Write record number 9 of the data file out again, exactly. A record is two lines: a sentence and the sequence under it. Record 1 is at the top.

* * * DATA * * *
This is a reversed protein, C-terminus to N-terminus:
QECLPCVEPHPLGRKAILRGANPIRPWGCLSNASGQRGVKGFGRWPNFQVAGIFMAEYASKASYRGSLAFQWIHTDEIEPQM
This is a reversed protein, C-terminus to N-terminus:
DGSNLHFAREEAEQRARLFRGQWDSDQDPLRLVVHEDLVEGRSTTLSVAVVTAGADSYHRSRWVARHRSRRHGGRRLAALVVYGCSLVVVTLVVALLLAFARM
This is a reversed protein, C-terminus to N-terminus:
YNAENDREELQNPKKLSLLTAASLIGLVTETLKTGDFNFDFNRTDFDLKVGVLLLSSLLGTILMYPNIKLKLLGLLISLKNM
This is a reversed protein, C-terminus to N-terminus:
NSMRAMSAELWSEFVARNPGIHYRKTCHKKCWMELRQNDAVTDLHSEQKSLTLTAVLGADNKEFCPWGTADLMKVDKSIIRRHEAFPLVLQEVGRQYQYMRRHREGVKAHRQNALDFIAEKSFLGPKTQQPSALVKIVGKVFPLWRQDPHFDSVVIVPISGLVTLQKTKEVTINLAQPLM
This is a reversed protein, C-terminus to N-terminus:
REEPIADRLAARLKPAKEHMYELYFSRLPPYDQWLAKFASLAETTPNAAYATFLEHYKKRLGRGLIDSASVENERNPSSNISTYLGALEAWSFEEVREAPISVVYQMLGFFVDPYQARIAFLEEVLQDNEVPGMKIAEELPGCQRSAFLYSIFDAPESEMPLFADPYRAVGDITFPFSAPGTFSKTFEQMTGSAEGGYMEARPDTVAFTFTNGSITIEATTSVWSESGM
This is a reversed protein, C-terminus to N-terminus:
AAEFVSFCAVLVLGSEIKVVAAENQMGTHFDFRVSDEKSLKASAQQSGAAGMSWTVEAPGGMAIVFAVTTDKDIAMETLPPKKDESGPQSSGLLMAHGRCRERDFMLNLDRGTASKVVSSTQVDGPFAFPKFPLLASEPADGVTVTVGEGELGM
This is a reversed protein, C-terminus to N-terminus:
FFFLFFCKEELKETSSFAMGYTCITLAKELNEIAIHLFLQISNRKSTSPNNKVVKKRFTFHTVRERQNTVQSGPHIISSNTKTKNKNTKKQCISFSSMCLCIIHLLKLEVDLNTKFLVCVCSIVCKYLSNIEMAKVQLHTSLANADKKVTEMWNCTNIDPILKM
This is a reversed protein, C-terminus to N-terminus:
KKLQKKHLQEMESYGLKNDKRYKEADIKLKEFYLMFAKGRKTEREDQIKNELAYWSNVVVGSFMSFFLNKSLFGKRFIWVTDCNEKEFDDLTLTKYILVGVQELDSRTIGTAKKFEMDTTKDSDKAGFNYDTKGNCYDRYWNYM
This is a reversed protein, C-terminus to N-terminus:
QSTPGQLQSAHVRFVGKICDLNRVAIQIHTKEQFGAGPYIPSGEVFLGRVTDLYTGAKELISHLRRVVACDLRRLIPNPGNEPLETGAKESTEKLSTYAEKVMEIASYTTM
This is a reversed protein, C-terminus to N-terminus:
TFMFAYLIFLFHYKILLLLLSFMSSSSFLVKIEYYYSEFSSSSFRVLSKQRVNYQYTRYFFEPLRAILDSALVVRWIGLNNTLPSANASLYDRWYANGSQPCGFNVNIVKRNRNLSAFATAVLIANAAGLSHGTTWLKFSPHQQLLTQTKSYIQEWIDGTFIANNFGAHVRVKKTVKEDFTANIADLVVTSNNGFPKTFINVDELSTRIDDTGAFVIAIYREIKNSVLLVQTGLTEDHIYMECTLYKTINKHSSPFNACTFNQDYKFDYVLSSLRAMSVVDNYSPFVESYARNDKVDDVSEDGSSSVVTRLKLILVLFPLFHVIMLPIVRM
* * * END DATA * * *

This is a reversed protein, C-terminus to N-terminus:
QSTPGQLQSAHVRFVGKICDLNRVAIQIHTKEQFGAGPYIPSGEVFLGRVTDLYTGAKELISHLRRVVACDLRRLIPNPGNEPLETGAKESTEKLSTYAEKVMEIASYTTM